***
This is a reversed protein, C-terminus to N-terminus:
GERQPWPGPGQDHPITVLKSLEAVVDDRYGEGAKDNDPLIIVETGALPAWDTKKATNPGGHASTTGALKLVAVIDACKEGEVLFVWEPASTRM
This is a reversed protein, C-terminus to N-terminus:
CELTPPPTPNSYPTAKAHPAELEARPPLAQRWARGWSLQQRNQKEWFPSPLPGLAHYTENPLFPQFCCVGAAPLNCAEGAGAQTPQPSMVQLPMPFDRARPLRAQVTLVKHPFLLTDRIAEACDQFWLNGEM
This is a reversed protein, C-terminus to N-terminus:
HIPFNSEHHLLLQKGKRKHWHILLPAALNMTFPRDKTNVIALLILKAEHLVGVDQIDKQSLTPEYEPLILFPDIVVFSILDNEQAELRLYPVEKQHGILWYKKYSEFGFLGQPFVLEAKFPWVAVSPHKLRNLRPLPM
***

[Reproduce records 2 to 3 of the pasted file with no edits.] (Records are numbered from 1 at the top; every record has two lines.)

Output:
This is a reversed protein, C-terminus to N-terminus:
CELTPPPTPNSYPTAKAHPAELEARPPLAQRWARGWSLQQRNQKEWFPSPLPGLAHYTENPLFPQFCCVGAAPLNCAEGAGAQTPQPSMVQLPMPFDRARPLRAQVTLVKHPFLLTDRIAEACDQFWLNGEM
This is a reversed protein, C-terminus to N-terminus:
HIPFNSEHHLLLQKGKRKHWHILLPAALNMTFPRDKTNVIALLILKAEHLVGVDQIDKQSLTPEYEPLILFPDIVVFSILDNEQAELRLYPVEKQHGILWYKKYSEFGFLGQPFVLEAKFPWVAVSPHKLRNLRPLPM